Currently, Hoecker said, the University has five advertised lactation spaces on the Evanston Campus and two on the Chicago Campus available for nursing mothers to pump breast milk, although there are other unofficial locations. Nursing mothers have to pump at least a few times during the workday, and Hoecker said the relative lack of rooms is inconvenient at best and embarrassing at worst, when inability to reach a room results in leakage. In contrast, Stanford University, of comparable size to NU, has 27 advertised lactation spaces.
Although finding lactation rooms wasn’t a huge problem for her, Stubbs said her health insurance company would not approve a breast pump for her and she was forced to use a hand-me-down.
Stubbs’ situation brings up additional issues of insurance. According to the Student Parent Alliance website, with the cost to add a dependent to a plan under Aetna Student Health, the NU-sponsored student health insurance, coverage can be difficult for student parents to shoulder.
“When I had my son, I was forced to have medical coverage go through Aetna … just to physically birth my son,” Stubbs said. “Of course since my income is very inconsistent, I have to redistribute, I have to budget, I have to predict, ‘I’m going to make this much.’”
Finally, Hoecker said, the difficulty to find quality, affordable childcare has been an obstacle. NU currently recommends several childcare facilities in Evanston for parenting students, but does not have an on-campus childcare option on either campus. Often, student parents rely on others within their own community to watch their children while they’re attending class or working.
“The amount of stress that people are under … I think it is a major problem just wondering about how you can afford childcare in Illinois, one of the most childcare expensive states,” she said. “There’s a major lack of childcare in Evanston. It’s really expensive and if you’re living on a very small stipend it’s very hard to make ends meet.”
Not ‘part of the culture’
Title IX prohibits discrimination on the basis of sex, and under the 1972 federal law this includes pregnant and parenting students.
In an email to The Daily, Title IX Coordinator Joan Slavin said NU’s Policy on Discrimination and Harassment, which includes similar guidelines to Title IX, is publicly available to all members of the NU community. On behalf of Lori Anne Henderson, director of work and life resources in the human resources department, Slavin said the University has “invested significant resources in making quality, affordable childcare available to students, staff and faculty.”
According to Slavin, 60 graduate students use the University’s recommended childcare programs near both campuses, and one-third of them receive childcare subsidies from NU.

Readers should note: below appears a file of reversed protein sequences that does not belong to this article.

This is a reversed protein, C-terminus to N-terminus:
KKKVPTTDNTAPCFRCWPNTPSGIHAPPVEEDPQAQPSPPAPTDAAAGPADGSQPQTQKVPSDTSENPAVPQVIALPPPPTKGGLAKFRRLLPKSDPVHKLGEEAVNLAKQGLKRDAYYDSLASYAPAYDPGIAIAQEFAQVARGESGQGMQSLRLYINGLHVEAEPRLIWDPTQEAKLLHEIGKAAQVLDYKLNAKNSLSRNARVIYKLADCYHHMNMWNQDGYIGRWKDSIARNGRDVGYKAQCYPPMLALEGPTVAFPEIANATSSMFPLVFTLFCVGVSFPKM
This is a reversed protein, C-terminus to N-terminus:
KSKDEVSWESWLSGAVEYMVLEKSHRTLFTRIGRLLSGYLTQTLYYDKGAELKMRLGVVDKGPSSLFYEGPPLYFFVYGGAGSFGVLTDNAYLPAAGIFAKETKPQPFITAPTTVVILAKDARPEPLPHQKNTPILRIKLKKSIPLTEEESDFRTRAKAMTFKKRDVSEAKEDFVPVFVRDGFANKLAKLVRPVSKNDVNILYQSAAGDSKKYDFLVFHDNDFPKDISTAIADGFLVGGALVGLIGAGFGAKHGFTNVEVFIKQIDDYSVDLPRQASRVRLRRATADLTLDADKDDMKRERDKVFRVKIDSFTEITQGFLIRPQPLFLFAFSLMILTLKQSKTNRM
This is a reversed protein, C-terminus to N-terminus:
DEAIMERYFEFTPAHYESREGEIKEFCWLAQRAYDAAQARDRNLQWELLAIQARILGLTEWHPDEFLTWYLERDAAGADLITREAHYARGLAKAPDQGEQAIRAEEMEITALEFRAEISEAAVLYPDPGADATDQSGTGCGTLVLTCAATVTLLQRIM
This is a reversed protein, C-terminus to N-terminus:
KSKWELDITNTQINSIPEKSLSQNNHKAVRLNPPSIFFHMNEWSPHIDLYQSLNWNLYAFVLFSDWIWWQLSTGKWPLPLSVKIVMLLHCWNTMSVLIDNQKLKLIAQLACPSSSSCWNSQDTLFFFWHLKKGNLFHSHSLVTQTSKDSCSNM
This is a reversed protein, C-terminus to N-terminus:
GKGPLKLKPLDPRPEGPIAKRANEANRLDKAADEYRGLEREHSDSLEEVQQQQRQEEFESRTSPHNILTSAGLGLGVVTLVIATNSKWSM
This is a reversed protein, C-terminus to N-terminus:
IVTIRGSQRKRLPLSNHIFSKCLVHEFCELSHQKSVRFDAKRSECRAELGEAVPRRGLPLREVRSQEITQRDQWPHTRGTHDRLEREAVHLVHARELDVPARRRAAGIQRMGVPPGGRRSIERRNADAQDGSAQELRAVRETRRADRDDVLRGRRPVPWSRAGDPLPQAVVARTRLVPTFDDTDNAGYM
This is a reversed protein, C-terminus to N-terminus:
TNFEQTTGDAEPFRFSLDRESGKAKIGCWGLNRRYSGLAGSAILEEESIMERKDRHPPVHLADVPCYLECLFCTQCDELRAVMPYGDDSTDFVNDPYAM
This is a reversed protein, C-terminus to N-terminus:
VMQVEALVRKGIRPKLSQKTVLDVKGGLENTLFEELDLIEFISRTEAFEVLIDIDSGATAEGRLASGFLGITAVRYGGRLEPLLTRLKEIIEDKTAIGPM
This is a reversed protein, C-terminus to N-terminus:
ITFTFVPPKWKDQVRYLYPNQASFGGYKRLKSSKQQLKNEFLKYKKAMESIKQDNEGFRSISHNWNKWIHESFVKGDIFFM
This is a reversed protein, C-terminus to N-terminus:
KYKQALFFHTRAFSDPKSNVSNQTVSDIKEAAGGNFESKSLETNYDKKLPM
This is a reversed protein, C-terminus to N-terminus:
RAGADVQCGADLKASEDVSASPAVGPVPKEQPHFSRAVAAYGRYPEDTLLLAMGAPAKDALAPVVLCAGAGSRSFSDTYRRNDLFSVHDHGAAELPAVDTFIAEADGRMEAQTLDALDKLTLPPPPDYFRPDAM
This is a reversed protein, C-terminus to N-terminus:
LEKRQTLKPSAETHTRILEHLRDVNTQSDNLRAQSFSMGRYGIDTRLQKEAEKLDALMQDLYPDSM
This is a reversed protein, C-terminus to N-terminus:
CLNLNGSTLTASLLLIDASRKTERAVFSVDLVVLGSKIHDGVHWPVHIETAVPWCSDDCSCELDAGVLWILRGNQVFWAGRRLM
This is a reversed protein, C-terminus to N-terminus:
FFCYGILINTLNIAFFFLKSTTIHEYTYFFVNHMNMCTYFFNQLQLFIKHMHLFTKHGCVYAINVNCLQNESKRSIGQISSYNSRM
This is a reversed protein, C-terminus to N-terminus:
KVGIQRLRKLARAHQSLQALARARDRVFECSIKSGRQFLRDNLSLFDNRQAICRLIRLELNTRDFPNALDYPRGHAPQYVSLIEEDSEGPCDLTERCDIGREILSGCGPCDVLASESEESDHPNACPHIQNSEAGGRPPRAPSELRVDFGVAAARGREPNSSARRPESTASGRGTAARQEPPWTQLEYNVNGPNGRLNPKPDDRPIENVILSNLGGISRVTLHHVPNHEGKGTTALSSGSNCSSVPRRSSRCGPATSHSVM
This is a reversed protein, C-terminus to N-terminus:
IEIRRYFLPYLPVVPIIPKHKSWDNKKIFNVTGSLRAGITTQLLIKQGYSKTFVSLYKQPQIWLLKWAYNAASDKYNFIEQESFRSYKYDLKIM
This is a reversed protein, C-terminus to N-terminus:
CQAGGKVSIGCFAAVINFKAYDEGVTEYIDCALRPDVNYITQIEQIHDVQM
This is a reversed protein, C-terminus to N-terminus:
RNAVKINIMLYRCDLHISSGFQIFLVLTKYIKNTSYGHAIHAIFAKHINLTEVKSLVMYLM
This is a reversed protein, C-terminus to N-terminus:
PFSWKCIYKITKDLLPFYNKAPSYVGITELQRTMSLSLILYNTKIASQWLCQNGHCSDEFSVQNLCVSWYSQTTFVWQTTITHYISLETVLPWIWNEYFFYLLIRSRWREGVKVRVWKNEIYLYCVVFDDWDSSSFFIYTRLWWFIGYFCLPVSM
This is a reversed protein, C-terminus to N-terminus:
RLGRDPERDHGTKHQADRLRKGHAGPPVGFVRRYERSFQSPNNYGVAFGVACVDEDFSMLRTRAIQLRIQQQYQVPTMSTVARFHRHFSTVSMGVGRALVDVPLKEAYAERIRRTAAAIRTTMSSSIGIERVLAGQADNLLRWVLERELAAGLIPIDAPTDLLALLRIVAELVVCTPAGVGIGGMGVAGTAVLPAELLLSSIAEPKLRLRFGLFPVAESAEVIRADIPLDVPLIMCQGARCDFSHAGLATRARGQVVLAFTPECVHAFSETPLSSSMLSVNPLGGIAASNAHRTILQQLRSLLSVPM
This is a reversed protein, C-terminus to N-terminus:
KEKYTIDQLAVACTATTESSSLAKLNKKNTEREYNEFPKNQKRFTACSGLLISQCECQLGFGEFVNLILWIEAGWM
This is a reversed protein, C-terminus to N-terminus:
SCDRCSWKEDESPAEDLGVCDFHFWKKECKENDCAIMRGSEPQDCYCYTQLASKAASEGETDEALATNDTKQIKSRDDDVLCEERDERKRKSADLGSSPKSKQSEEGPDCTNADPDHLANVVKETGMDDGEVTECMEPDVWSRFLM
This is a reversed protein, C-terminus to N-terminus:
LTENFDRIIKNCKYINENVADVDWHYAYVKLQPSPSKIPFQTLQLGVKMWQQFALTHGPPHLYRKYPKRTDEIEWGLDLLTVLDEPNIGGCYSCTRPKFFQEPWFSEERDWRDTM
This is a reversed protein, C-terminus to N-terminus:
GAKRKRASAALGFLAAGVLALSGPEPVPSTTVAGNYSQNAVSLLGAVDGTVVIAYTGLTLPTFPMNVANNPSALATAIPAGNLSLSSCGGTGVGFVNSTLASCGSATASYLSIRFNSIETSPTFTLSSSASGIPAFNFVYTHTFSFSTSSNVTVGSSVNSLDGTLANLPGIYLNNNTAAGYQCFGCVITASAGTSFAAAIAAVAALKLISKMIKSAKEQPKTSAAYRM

“At present, there are mothers’ rooms throughout the campus, and there is a plan to incorporate them into any new construction on campus,” Slavin wrote on Henderson’s behalf.
As of Thursday evening, a Graduate School representative could not be reached for comment.
Beyond the obvious physical challenges of being a student parent, Hoecker said, there lies a deeper problem: a lack of institutional understanding or support. That, coupled with women’s fear they won’t be taken as seriously within academia if they have children, makes discussing parenthood not “part of the culture” of graduate school, she said.
“You’re not supposed to talk about parenting,” she said. “We’re here to focus on research … If you’re worried about who’s going to look after your kids and how you’re going to pay all your bills that month, it makes it hard to focus on your research.”
Students, parents — but not employees
However, NU’s student parents have developed a camaraderie. Brooke Foucault Welles, who graduated with a Ph.D. from the School of Communication in 2012, said she and other student parents took turns looking after one another’s children. Through programs organized by The Graduate School, such as monthly outings for student parents and their families, she said it was easier to find a network to share information that is often not made clear to students.
Looking forward, Hoecker said the Student Parent Alliance plans to hold meetings with relevant departments, including Human Resources, the Office of the Provost, the Women’s Center and the Division of Student Affairs. She said student parents will give a presentation that addresses the group’s grievances and propose solutions.
Ultimately, Stubbs said, the issues come down to a dissonance between many graduate students’ status as employees of the University and the resources accessible to them.
“It’s disappointing to feel I’m a partial member of the campus community,” she said. “We’re not treated 100 percent like students or 100 percent like employees. I think that blurs a lot of lines, including what we should have access to when we’re in our childbearing years.”